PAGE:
This morning, late, I saw one of the adults appear on camera, sitting on a square post that they sometimes use as a perch, taking in the sun. Later, another adult showed up, joined Adult A on the perch, and they went through a dance of movements -- head-bobs, pointed looks in the same direction, bows, head-turns, stretches -- by turns in sync and then opposite each other -- A down while B up and so on. There even seemed to be a little bill-touching.
The Bird B flew off, and Bird A spent some time stretching, preening, posing, the perfect abstraction of Swift Movement even when standing perfectly still.
A few minutes later, Bird A leaped from the perch to the rooftop, and the movement in the right margin of the viewfield turned out to be Bird B. More bowing and bill-touching ensued. Then Bird B began feeding Bird A with bits of a probable pigeon that was just below camera range. B ripped off pieces, "handed" them off, sometimes placed some directly into the opened bill of Bird A, sometimes seemed to be teasing A by holding a bit forward and then withdrawing it. Bits of white down from brunch clung momentarily to each bird, then blew away.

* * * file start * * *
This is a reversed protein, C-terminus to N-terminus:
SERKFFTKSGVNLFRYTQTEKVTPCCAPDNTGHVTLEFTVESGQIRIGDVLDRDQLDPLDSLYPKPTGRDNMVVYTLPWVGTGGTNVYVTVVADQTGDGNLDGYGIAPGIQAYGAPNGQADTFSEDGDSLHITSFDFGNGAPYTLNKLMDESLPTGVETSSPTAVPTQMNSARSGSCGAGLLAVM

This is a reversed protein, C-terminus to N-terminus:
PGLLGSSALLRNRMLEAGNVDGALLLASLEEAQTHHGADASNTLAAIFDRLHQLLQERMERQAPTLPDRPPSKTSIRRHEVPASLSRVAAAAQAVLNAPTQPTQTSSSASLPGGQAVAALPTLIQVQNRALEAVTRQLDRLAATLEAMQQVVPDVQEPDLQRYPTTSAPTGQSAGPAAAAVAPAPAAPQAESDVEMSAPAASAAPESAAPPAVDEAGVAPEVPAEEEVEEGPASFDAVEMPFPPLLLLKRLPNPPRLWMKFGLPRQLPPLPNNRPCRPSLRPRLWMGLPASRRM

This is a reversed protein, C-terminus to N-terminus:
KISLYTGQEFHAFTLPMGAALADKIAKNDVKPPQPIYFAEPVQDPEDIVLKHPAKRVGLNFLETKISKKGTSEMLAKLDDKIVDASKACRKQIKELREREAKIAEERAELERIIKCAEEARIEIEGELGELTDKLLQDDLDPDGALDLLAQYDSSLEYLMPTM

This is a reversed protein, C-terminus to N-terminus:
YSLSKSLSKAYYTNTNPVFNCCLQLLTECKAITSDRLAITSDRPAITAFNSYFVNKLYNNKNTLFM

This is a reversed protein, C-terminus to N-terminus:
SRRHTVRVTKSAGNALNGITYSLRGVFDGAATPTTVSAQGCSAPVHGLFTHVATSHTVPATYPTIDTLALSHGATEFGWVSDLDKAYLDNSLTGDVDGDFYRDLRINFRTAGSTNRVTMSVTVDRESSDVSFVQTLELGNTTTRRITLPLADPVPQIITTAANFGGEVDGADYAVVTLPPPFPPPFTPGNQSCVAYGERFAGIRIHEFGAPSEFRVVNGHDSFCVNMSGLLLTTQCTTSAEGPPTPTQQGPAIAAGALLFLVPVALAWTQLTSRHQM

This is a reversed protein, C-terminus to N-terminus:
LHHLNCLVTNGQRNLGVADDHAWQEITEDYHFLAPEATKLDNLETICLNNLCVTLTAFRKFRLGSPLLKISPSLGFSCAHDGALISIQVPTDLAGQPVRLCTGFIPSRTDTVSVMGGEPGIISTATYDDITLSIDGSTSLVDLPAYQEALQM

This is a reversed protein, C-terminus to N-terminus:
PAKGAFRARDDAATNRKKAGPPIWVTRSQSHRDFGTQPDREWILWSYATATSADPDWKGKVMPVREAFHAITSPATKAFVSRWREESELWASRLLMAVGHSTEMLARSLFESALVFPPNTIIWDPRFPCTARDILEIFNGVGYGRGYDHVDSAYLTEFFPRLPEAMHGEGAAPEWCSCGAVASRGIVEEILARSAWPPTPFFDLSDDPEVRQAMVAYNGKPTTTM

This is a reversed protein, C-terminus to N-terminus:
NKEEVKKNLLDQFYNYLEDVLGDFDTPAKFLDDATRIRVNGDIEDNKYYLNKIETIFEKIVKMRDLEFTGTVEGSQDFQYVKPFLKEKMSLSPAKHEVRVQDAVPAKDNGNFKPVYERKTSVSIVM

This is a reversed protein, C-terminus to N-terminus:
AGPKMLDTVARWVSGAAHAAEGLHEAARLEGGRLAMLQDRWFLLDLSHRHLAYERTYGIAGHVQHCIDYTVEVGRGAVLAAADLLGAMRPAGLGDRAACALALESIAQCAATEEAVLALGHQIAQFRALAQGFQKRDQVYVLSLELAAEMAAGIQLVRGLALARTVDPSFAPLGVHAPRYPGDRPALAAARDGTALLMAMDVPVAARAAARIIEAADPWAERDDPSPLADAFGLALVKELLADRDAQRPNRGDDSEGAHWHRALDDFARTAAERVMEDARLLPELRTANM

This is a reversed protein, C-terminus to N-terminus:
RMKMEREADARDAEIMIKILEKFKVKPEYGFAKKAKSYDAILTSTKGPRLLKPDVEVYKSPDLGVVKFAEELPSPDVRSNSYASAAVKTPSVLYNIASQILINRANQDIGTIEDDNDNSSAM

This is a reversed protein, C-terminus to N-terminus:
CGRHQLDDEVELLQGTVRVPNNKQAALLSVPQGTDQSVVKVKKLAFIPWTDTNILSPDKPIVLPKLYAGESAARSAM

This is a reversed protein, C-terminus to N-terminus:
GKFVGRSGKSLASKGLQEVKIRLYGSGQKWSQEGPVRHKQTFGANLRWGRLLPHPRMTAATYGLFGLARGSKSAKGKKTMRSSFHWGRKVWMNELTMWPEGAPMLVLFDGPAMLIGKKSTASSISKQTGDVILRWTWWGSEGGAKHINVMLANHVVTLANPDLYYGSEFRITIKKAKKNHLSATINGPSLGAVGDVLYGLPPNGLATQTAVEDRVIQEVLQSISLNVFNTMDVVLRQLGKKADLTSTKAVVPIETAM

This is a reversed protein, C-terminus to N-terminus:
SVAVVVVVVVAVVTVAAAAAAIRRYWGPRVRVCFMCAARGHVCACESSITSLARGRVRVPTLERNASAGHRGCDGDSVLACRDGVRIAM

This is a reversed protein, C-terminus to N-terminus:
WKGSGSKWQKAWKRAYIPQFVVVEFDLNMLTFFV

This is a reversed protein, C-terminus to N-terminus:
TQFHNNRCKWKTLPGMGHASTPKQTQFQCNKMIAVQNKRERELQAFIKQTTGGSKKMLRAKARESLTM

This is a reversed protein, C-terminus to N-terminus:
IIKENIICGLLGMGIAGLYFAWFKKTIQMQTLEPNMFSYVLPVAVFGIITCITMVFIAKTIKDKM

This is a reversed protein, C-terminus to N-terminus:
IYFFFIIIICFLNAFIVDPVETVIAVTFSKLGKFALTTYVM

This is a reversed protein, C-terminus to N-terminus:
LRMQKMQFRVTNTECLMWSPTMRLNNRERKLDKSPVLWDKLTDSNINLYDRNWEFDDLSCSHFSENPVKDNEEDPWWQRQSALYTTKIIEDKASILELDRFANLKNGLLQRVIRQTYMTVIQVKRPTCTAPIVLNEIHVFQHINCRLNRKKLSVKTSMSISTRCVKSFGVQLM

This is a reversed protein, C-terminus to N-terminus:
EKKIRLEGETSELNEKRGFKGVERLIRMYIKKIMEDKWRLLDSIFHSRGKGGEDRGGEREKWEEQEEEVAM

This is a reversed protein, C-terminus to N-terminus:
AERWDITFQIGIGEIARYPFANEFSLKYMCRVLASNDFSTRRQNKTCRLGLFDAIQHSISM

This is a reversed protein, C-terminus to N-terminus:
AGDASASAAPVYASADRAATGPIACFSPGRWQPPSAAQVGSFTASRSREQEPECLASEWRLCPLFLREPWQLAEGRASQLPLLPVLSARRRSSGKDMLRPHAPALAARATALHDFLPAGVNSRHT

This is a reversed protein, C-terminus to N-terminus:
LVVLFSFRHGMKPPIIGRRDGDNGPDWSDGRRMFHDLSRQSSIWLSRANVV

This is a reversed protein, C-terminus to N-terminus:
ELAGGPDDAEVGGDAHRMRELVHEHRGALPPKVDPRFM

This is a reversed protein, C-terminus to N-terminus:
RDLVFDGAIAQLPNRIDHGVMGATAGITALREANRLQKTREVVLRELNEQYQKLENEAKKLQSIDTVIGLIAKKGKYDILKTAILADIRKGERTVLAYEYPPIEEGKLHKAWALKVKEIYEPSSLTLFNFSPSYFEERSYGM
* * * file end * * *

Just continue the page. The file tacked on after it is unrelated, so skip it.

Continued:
After several minutes of this, one of the young birds, distinguished by a pale, irregularly marked head and some still-fluffy body plumage, showed up at the right of the pair. They turned, in no great hurry, and fed Youngster by turns; Bird B also continued to feed Bird A intermittently. A picked up a drumstick fragment and took a few steps away, then disappeared to the right. I wonder if there were other youngsters hoping for a bite there.
Bird B finally backed off-camera, leaving Youngster to finish off whatever was left.
After a few minutes, Youngster had moved out of sight, and one of the adults had resumed the perch on the square post. More settling of feathers, preening and stretching, takingin the sun, and then one of the youngsters joined Adult A(?), perching on the parapet beside the post. Junior was a little fidgety, but both settled into basking.